Well, most email can be done via the web anyway. I agree that
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Thunderbird is more efficient, but I didn't start using it until 2017. I
used web-based interfaces from 2003 until then.
On 2/8/2021 6:46 AM, Chris Smart wrote:
True, and that is one reason why I eventually left Eudora.
On 2021-02-08 9:45 a.m., zvonimir stanečić, 9a5dsz wrote:
You need to have the newest versions nowadays, because of the security.
From: firstname.lastname@example.org <email@example.com> On Behalf Of Chris Smart
Sent: Monday, February 8, 2021 3:44 PM
Subject: Re: [nvda] Thunderbird will become a webbased application -
What about accessibility?
Why does anyone need to use the very latest version of Thunderbird,
if an older one still works just fine?
This is a ridiculous example, but I held on to Eudora 7 for almost a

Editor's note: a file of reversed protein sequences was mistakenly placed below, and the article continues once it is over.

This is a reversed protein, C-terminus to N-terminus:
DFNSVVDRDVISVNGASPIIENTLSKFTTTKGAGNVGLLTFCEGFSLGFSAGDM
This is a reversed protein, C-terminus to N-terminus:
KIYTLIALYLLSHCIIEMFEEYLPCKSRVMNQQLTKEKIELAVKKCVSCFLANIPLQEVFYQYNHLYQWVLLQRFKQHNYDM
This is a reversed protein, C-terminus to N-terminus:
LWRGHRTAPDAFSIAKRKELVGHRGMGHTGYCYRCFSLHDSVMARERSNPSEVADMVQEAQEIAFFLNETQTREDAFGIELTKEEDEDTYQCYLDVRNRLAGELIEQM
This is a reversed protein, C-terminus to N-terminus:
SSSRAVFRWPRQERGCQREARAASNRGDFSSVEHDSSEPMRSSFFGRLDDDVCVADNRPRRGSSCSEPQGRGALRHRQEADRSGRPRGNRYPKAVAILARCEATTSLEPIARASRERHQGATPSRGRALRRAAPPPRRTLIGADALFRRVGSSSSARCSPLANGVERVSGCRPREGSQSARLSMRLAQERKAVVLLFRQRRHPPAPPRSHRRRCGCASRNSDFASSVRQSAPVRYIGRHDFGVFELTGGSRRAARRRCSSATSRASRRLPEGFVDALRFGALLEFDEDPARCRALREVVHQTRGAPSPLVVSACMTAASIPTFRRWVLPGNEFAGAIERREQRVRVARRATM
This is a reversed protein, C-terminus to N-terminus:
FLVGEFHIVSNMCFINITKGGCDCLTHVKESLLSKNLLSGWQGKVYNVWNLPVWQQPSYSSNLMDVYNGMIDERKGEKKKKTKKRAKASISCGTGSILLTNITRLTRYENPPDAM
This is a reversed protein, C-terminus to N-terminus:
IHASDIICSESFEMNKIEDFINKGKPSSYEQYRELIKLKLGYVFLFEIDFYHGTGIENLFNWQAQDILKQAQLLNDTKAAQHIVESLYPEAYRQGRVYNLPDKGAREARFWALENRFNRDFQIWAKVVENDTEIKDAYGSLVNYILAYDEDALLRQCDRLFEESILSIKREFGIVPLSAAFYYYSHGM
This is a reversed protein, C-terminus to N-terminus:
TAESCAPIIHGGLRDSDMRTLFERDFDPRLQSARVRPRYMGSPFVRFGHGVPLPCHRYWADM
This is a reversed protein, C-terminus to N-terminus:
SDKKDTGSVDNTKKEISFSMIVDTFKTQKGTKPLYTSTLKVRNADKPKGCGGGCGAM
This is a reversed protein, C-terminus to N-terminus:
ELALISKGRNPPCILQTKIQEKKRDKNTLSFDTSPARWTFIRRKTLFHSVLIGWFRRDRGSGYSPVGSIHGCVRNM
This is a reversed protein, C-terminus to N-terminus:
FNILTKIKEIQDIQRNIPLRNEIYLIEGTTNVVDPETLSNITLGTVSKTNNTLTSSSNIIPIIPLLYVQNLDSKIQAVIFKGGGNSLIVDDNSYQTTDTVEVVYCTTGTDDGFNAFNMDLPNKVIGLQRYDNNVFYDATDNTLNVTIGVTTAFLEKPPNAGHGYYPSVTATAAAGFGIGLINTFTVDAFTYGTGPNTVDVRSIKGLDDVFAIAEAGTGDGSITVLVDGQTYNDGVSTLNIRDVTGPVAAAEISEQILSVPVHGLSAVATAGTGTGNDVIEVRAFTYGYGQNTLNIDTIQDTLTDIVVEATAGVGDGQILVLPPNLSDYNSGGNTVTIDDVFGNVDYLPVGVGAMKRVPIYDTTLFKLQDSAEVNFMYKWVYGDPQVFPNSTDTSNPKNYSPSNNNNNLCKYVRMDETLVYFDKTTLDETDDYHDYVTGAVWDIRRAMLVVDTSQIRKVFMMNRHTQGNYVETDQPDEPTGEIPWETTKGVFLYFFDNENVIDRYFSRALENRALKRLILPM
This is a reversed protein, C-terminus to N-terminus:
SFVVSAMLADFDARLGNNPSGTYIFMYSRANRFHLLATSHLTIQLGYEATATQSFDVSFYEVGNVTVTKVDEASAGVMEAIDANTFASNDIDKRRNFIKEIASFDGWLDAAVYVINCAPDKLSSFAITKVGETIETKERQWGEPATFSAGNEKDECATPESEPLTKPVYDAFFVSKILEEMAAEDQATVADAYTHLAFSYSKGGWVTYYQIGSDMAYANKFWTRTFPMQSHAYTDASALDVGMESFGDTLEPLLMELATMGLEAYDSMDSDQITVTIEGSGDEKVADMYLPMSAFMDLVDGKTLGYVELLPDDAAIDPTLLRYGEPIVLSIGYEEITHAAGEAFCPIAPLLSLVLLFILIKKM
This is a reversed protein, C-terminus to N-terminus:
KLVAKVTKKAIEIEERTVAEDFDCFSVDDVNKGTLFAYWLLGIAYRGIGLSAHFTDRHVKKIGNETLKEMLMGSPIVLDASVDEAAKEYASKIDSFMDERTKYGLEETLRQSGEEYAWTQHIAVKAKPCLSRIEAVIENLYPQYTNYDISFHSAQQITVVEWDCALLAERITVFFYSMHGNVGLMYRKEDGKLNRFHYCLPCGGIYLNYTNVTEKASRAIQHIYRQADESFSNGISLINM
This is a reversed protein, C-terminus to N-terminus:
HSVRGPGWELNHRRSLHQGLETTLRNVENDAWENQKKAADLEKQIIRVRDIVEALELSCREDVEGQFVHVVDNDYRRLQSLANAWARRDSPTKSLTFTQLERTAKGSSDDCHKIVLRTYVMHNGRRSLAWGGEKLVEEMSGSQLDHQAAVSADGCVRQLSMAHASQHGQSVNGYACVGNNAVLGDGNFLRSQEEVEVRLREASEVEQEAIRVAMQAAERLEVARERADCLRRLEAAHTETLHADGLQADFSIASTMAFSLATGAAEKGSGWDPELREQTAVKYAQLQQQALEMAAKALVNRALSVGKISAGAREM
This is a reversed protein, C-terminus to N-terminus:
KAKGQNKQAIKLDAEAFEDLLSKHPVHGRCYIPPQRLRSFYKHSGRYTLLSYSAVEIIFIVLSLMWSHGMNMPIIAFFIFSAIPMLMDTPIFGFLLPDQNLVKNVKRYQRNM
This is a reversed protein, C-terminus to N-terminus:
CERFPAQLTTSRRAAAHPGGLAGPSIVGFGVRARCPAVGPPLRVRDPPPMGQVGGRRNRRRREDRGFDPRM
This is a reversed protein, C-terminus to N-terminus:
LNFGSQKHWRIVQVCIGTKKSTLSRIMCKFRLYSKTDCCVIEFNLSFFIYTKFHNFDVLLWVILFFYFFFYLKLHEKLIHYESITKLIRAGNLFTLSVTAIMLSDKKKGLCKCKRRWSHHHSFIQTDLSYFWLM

decade, and only switched to Thunderbird in the past year. Why? Because
it still worked under Windows 10.
Perhaps that won't be possible this time around, but other than security
concerns, or the way email works being changed in a fundamental way, I
can't see much changing in how we create, send, and receive email any
time soon. Email is very very old.
On 2021-02-08 5:37 a.m., Christian Schoepplein wrote:
regarding to a presentation at FOSDEM 2021 it is planed to make
Thunderbird more and more a webbased application based on Electron.
I wonder what that means regarding to accessibility in Thunderbird in
general and what other free graphical mailer will be available for
Windows if Thunderbird might become inaccessible or at least very
inefficient regarding to useability when it is a full webbased program.
Is anyone in touch with the Thunderbird developers and can find out
more about their plans and how much they will have accessibility in
I fear they do not care much about accessibility, so the next question
is what can we do to bring this isue more into the public?
It would be really sad to loose the only really free and good to use
graphical mailer for Windows. AFAIK there are not much alternatives
left then, which is a real shame for such a central and important form
of communication for blind people, especialy in this very challenging